To be honest, they have most of the "things" they've asked for. But when I consider gifts or vacations I try and look at what can we do and not what can we buy?
When my sister and I were kids my parents took us on vacation to a different state each summer. I still remember sitting along Mirror Lake New Hampshire listening to the Loons as they swam on the lake. We toured the Baseball Hall of Fame in upstate New York with my dad. We even camped along the Canadian side of Niagara Falls. But I don't remember a single souvenir or thing that I bought any of those summers.
Being a military family for twenty years meant we moved every few years. But it also gave my kids the opportunity to see new places and experience new adventures. The travel bug seems to have caught each of the kids as well. Both kids 2 and 4 have worked extra hard these past two years to pay their way through non-family trips to Washington DC, Philadelphia, California and Colorado. Kid 3 is campaigning hard to get permission to travel to ComicCon next year (he's closer to having my permission than he knows) and the other kids have their own dreams and plans as well.
Now that I'm a single mom vacations aren't as financially feasible. But this weekend we took our first
official family vacation since before the divorce. Unfortunately, Kid 1 had to stay home and work. So me and the other five kids packed up the car and headed off for a long weekend trip to Pinnacle Mountain Arkansas. We rode horses, hiked, went to the State Fair, and explored a World War II submarine.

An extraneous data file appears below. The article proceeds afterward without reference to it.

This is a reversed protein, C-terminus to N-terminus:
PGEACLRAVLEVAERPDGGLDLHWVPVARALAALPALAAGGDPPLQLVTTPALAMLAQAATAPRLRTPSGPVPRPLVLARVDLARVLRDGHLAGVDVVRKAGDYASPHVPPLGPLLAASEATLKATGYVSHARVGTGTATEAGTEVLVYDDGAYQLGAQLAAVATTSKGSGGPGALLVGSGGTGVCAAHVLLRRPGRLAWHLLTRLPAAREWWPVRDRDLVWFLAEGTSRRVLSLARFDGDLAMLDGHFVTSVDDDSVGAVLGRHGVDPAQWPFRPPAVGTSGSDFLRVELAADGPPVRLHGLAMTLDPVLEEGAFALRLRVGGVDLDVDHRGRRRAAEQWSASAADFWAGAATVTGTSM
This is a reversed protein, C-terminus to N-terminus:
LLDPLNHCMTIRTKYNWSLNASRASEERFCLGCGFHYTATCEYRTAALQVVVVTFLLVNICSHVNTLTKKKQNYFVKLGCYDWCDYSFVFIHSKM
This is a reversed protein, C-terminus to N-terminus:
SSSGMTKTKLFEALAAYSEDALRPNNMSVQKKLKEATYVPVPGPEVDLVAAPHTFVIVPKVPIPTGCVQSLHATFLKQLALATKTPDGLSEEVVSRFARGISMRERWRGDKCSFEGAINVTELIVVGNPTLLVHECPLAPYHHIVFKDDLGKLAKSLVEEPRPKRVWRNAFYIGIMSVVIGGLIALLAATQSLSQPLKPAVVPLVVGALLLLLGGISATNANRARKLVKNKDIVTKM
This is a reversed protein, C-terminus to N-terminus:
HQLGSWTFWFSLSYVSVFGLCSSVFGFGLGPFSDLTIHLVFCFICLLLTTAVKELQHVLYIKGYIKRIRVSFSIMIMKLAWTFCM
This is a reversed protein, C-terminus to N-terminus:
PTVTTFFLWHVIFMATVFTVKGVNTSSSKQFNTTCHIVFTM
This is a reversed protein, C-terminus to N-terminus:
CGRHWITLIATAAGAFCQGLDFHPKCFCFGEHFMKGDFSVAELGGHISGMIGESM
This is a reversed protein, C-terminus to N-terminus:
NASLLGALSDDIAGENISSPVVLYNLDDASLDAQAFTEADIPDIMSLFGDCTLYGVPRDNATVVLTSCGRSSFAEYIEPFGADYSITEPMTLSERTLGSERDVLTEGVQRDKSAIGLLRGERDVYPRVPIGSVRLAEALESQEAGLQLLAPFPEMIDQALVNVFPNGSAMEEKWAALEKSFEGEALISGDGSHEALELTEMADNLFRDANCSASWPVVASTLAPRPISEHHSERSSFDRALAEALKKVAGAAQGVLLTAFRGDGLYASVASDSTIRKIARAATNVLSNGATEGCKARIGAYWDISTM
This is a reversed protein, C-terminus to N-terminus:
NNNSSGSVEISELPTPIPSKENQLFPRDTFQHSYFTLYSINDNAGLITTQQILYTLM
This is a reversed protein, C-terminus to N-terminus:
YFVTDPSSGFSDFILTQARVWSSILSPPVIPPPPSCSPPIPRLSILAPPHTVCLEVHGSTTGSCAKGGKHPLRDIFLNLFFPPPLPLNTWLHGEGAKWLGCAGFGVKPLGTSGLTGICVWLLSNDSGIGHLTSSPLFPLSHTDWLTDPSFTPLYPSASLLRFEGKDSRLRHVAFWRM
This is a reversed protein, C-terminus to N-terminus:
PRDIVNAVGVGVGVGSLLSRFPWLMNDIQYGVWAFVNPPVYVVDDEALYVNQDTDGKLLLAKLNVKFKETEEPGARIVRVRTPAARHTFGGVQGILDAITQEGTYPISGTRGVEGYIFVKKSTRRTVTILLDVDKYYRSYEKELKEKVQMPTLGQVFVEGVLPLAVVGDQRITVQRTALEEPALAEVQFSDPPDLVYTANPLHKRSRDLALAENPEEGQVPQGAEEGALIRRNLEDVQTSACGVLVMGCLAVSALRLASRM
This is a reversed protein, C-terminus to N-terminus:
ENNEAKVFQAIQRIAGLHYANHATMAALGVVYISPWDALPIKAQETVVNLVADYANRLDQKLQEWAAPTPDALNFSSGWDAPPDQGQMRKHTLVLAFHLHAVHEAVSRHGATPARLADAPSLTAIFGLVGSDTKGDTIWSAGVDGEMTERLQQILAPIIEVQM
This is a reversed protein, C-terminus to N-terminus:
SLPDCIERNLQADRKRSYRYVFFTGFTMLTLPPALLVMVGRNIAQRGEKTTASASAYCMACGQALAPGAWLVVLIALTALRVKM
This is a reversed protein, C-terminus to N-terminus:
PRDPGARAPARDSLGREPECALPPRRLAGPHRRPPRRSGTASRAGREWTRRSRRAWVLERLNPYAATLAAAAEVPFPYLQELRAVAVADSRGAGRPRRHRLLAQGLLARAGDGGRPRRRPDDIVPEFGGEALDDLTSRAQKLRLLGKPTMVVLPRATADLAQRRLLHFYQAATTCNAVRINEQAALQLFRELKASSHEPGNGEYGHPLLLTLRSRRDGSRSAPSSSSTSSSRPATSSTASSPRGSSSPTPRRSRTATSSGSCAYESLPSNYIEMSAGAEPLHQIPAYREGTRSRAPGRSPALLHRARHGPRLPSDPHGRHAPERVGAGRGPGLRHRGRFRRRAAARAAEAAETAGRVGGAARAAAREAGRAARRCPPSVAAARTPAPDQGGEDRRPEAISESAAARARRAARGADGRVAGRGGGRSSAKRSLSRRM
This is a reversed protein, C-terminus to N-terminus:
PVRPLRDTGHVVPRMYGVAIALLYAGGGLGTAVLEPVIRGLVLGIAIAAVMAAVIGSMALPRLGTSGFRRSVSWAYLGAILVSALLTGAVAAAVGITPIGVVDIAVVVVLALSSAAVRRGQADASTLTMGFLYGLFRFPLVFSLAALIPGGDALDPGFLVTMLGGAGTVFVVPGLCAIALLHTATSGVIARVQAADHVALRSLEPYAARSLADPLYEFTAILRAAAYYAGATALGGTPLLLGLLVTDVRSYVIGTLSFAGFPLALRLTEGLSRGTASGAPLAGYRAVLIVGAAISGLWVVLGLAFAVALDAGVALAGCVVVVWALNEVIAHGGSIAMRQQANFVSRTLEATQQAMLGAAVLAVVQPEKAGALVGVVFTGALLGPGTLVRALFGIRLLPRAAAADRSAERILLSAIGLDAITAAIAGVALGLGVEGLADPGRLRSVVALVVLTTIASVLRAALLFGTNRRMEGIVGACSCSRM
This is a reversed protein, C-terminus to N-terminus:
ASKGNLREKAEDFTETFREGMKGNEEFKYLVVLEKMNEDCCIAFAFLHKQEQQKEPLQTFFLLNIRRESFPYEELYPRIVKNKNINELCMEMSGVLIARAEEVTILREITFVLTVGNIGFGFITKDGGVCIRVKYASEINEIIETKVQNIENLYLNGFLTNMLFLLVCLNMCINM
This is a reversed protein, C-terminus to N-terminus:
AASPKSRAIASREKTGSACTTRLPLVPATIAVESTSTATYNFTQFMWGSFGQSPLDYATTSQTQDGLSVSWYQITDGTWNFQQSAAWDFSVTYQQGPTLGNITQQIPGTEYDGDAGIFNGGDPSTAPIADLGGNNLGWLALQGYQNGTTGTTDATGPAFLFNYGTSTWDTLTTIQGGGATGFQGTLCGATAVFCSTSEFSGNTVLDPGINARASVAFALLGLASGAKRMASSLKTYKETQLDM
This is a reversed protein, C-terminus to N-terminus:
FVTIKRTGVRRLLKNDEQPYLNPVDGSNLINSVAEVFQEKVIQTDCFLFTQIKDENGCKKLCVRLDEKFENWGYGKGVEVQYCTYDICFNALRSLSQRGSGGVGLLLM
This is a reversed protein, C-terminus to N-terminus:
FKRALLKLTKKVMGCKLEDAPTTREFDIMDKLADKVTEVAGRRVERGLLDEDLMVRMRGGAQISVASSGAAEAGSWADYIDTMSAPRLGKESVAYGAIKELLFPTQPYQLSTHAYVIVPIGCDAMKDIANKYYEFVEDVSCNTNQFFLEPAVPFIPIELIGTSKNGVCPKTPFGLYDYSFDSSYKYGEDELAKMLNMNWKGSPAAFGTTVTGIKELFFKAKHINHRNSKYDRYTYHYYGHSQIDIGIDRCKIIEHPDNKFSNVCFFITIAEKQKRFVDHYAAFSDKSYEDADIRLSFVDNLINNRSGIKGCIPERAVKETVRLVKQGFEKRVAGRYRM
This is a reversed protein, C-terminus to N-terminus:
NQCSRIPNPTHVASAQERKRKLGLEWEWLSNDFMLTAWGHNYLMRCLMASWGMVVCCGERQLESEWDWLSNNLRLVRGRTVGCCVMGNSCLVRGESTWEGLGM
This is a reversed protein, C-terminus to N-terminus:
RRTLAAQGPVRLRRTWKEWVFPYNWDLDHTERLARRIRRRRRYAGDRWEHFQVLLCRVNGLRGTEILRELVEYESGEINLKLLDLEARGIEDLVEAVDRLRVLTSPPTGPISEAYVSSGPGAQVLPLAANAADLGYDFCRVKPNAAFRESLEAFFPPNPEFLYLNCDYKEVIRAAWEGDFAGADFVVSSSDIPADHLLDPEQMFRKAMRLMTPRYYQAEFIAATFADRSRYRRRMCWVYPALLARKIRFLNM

There was lots of laughter and few squabbles. I knew my "experiences not things" motto was working when one of the kids momentarily stopped scrambling up the mountain, turned around and said "this is even better than Minecraft!"
It makes this momma's heart happy to see how when the kids are removed from their daily routine they connect and really seem to enjoy being together. Kids 2 and 4 - the two who normally argue over who is right - paired off on the hike up and down the mountain. Kid 3, the most quiet of my crew, and kid 5, the most sensitive of the family, also paired off. More than once on the 5 mile hike up, down and around the mountain those two ventured off on their own to sit and take in the view.
Later that evening we all reached the over-tired laughter on the verge of tears point and I had to remind them that we were in a hotel and the people in the next room might not enjoy hearing the hysterics coming from our room.
Although, even if we did get a little too loud, I hope it's a memory the kids will always smile and remember.
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